Cook's Note: Dough can rise slowly in the refrigerator for 1 day. Bring to room temperature before using.

Tuesday, August 11, 2009

Yummy Ceviche

Just about a year ago, Vince and I had the best ceviche ever at the Finisterra Hotel in Costa Rica. Sweet and savory with just the right amount of acidity and a ton of flavor, we haven't had ceviche this good again any where else.

It was so good that we special ordered it to go on the last day that we were in Playa Hermosa.

...I wish we were there now!

Sunday, August 9, 2009

Charleston, S.C part I

Vince and I just got home from a great weekend trip to Charleston, S.C. Even though it's only been a few hours since we left, I'm already thinking about our next trip back! We ate soooooo well in Charleston. Really, really good food. Stay tuned for pics and recs to come.

Thanks A, B, and J for a great weekend!

Wednesday, August 5, 2009

Paladar CM: Camarones Enchilados

Whenever we had company growing up, I always remember having my mom's signature dish: Camarones enchilados. This was the Cuban equivalent of Boeuf Bourguignon (Julie and Julia lovers, you know what I'm talking about!). Always a crowd pleaser, always delicious, my mom knew she would get good reviews with this savory shrimp creole and the complementary plates of sweet plantains, a crisp green salad and plenty of mariquitas (fried green plantain chips).

On camarones enchilado days, I remember a frenzy of shrimp peels flying, parsley and pimentos being whirled together in the blender, the bustle of last minute cleaning, dusting, jamming stuff in closets (at least in the room I shared with my sister) and, best of all, sneaking bites of shrimp from the slow simmering pot on the stove.

Last week we had a lot to celebrate, friends coming home from across the pond, summer in its full glory and a clean apartment! It was camarones enchilado time. Believe it or not this slow simmered recipe and thick sauce come together in a little over an hour and a half. Serve with long grain white rice, maduros (sweet plantains), mariquitas (fried green plantains), and a fresh green salad and you are good to go.
Here is the recipe translated from my bootleg copy of Nitza Villapol's classic Cocina Criolla*
2 lbs of shrimp (peeled and deveined, I also take off the tail. It gets in the way of the eating.)
1/2 cup oil
1 onion
3 garlic cloves (these are called teeth, dientes in Spanish)
1 large green pepper
1/2 cup parsley (one little bunch (this is a direct translation, honest))
1 can of tomato sauce (I assume this to be 8 oz.)
1 can of pimentos (not spicy and not fire roasted)
1/2 cup of tomato ketchup (this is the secret to this dish, trust me!)
1/2 cup dry white cooking wine
1 teaspoon of vinager
1 bay leaf
1 1/2 teaspoons of salt
1 teaspoon of ground pepper
1 teaspoon of worcester sauce (the cookbook calls this English sauce)
1 teaspoon of hot sauce
Equipment: 1 large stockpot, food processor.
Peel and devein the shrimp, remove tails if desired. Fry them in hot oil; when they are pink add the minced onion, garlic and chopped green pepper (I reccomend the food processor for this) and let it all simmer for a little while together. Add the well chopped parsley, the chopped pimentos with the water that is in the can (again I recommend the food processor), the tomato sauce, the ketchup, bay leaf, cooking wine, salt, pepper, worcester sauce, and the hot sauce. Let this simmer over a low flame for 25 to 30 minutes. Gives 6 portions.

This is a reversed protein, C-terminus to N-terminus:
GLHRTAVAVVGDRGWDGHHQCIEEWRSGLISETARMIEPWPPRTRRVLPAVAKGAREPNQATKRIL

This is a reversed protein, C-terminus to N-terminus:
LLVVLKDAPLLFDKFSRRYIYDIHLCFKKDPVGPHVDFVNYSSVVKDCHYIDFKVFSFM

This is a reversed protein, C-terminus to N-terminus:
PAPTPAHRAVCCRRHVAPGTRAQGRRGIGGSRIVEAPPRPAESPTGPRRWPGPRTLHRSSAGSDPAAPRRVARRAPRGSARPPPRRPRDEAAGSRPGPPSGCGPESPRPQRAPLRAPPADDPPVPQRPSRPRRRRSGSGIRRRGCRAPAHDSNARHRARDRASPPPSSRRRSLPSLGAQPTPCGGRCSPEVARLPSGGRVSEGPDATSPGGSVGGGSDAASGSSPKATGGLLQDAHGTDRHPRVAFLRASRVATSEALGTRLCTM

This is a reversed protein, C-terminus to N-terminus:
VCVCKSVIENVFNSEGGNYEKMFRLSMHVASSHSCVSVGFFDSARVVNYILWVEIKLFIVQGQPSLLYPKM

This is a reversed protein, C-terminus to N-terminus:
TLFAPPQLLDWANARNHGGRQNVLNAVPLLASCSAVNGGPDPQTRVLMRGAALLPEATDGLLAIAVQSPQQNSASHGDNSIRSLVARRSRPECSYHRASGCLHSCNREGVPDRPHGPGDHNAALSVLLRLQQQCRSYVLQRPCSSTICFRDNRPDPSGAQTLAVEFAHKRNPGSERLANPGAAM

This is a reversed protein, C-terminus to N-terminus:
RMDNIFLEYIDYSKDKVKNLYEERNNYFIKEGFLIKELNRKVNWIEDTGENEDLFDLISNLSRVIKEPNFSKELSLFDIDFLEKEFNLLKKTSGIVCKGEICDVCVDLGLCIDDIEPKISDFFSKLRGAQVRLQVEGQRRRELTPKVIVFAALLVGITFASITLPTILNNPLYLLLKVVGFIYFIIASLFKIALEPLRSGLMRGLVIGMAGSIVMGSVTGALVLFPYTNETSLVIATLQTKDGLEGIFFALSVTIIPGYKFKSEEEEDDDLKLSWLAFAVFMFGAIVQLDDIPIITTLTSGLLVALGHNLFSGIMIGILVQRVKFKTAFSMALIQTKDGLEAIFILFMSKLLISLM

I almost always double the recipe from the get-go, but then again, my mom usually fed a small army at every meal so it may just be force of habit. It really is a crowd-pleaser and you can count on at least a few people, if not all your guests, having seconds.

Clean shrimp

Sofrito (onions, peppers, garlic)

Pimentos and parsley

The rest of the ingredients (bay leaf not pictured)

*I say bootleg because I'm pretty sure that the copy I have is a direct rip on hers, minus the name of the author. After being the Cuban Julia Child for years, she pledged allegiance to the revolution, thereby meriting erasure from her own book. Ah, the tangled web of Cuban exile politics! But don't quote me on this as it's just a theory. If anyone has more info, please let me know.

Sunday, August 2, 2009

Stuffed Zucchini

This week we made a lovely stuffed zucchini from one of the giants in the last post. Vince made an awesome Italian sausage and cremini mushroom filling that could not have been better.

Here is a before picture:

And an after! All the juices from the filling ran down and into the zucchini giving it a really sweet and mellow taste that perfectly balanced the the savoriness of the sausage and mushrooms. He pretty much eye-balled the whole recipe, but if we can remember how we made it I'll be sure to give you the recipe!

Wednesday, July 29, 2009

Fruits from Chris' garden

My brother-in-law Chris has been keeping a backyard garden for the last three years and this year, it has really taken off. Here are some GIANT zucchinis, extra-large cucumbers, and a bumper crop of tomatoes. I don't know what he put in the soil this year! The little cherry tomatos are super sweet and delicious.

Sunday, July 26, 2009

Rating Cooking Magazines